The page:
Conversations are at the heart of relationships, which are at the heart of communities. I believe that a conversational culture marks out healthy, vibrant communities. Squishtalks designs conversation-based interventions that enhance our social capital, build awareness and rapport and contributes to the wellbeing of our communities and the people within them.
Today’s social fabric is fraying, however, and the threads weaving communities together are increasingly tangled or severed. We yearn for the bonds of mutual connection and of understanding, yet our communal lives as experienced in civic organizations, social groups and neighborhoods are increasingly fractured and fragmented.
Conversation is a means by which the social capital inherent within a community and between communities may be nurtured and amplified. Robert Putnam, in Bowling Alone: The Collapse and Revival of American Community colorfully distinguishes between two dimensions of social capital: bonding and bridging, where the former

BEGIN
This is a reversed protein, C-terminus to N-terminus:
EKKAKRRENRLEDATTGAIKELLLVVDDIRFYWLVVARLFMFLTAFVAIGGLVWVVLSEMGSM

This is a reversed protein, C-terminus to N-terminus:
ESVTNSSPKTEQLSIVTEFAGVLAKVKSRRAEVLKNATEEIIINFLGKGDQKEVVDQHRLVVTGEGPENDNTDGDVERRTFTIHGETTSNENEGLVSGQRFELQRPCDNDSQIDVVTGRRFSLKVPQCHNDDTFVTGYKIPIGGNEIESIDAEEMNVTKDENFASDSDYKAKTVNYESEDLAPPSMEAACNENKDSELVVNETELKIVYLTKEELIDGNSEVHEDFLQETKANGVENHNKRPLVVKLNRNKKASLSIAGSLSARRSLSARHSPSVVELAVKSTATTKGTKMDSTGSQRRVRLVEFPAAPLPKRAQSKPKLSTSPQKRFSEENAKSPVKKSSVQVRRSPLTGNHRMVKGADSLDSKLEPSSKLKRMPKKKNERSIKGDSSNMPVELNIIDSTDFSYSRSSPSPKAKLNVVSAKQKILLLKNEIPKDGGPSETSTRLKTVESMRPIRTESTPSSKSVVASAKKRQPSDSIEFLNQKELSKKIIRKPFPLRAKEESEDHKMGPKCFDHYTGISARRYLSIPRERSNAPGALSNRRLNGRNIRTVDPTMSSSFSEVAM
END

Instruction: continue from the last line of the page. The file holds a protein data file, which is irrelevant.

“constitutes a kind of sociological superglue, whereas bridging social capital provides a sociological WD-40.”
Squishtalks has participated in community dialog opportunities. These include, for example, the following projects:
a couple of 830 mile long conversations was a long hello to Nebraska. I adventured for four weeks in an RV along the side roads and among the small towns of the state to talk with Nebraskans about their lives, communities and stories.
A series of neighborhood conversation supper evenings in north Omaha as part of Habitat for Humanity and Watie White’s all that ever was, always is art installation project.
Community dialog regarding the nature of the immigrant experience, based around the Justice for our Neighbors New Nebraskans mural project.
In collaboration with Film Streams, group conversation salons informed by cinematic and artistic representation of topics of race, gender, mental health, and homelessness.
The use of conversation by The Kent Bellows Studio high school art students as part of their artistic practice, appreciation and development